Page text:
Debt

Economists: US Debt Levels Not ‘Catastrophic’

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Although the nation’s debt is on the rise, some economists are saying the unexpected: the U.S. shouldn’t be that concerned about it.

According to The Wall Street Journal, annual deficits will rise above $1 trillion starting in 2022, while the Congressional Budget Office has predicted that debt will make up 93 percent of gross domestic product by the end of the next decade.

But some economists say the U.S. deficits don’t matter nearly as much as believed. In fact, it might be worth it to take on more debt for certain programs.

“The levels of debt we have in the U.S. are not catastrophic,” said Olivier Blanchard, an economist at the Peterson Institute for International Economics and former IMF chief economist. “We clearly can afford more debt if there is a good reason to do it. There’s no reason to panic.”

He added that interest rates should stay low in the coming years as the population ages. And when the interest rate on government borrowing is below the economy’s growth rate, the debt is manageable.

Some left-wing economists have even introduced a new fiscal policy concept: Modern Monetary Theory (MMT), which says that policy makers shouldn’t focus as much on the need to find investors to buy bonds that finance deficits. Instead, they need to look at whether new spending could lead to a boost in inflation or a disturbance in the economy, said economist Stephanie Kelton, a Stony Brook University professor and former chief economist for Democrats on the Senate Budget Committee.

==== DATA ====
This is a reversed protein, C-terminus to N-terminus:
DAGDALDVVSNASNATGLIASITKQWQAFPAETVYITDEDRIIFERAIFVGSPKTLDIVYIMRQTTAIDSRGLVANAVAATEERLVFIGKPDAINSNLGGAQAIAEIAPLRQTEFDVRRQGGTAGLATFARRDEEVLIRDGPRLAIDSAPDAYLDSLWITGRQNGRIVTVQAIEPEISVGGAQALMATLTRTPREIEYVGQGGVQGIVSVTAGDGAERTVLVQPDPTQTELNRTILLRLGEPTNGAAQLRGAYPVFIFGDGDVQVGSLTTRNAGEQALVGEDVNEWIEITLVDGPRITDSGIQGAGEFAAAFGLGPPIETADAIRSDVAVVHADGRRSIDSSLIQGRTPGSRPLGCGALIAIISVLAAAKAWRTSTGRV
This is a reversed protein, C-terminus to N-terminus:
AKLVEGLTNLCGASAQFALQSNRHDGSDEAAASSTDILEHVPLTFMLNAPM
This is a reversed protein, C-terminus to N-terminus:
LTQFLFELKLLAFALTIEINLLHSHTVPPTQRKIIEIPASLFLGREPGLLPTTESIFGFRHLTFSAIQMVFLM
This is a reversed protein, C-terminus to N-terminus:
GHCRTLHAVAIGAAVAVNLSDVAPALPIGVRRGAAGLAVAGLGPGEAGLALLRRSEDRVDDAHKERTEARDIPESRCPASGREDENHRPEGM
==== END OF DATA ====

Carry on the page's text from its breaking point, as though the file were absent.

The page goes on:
If the economy can handle more spending without an increase in price pressures, then there is no need to “offset” that spending elsewhere, she added. If price pressures do happen, then taxes or interest rates can then be raised.

“All we’re saying, the MMT approach, is just to point out that there’s more space,” said Kelton. “We could be richer as a nation if we weren’t so timid in the use of fiscal policy.”

But Alan Auerbach, an economist at the University of California at Berkeley, says the Modern Monetary Theory view “is just silly” and could lead to unexpected inflation.

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